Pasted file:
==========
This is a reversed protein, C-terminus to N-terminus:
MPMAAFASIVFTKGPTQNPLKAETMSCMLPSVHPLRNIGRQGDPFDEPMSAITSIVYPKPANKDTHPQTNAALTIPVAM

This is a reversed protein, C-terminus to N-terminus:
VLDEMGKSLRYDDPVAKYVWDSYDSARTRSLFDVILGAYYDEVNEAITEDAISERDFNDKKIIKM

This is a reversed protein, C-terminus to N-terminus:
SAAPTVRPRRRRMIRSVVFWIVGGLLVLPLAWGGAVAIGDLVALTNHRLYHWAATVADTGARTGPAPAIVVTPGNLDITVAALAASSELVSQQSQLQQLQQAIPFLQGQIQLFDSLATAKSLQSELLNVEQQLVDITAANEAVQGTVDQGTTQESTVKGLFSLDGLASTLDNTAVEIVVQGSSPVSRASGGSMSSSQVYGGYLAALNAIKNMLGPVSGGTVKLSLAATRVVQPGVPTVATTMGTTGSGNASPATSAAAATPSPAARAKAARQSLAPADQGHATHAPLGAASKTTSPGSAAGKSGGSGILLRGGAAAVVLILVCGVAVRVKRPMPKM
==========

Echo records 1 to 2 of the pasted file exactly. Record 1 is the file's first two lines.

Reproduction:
This is a reversed protein, C-terminus to N-terminus:
MPMAAFASIVFTKGPTQNPLKAETMSCMLPSVHPLRNIGRQGDPFDEPMSAITSIVYPKPANKDTHPQTNAALTIPVAM

This is a reversed protein, C-terminus to N-terminus:
VLDEMGKSLRYDDPVAKYVWDSYDSARTRSLFDVILGAYYDEVNEAITEDAISERDFNDKKIIKM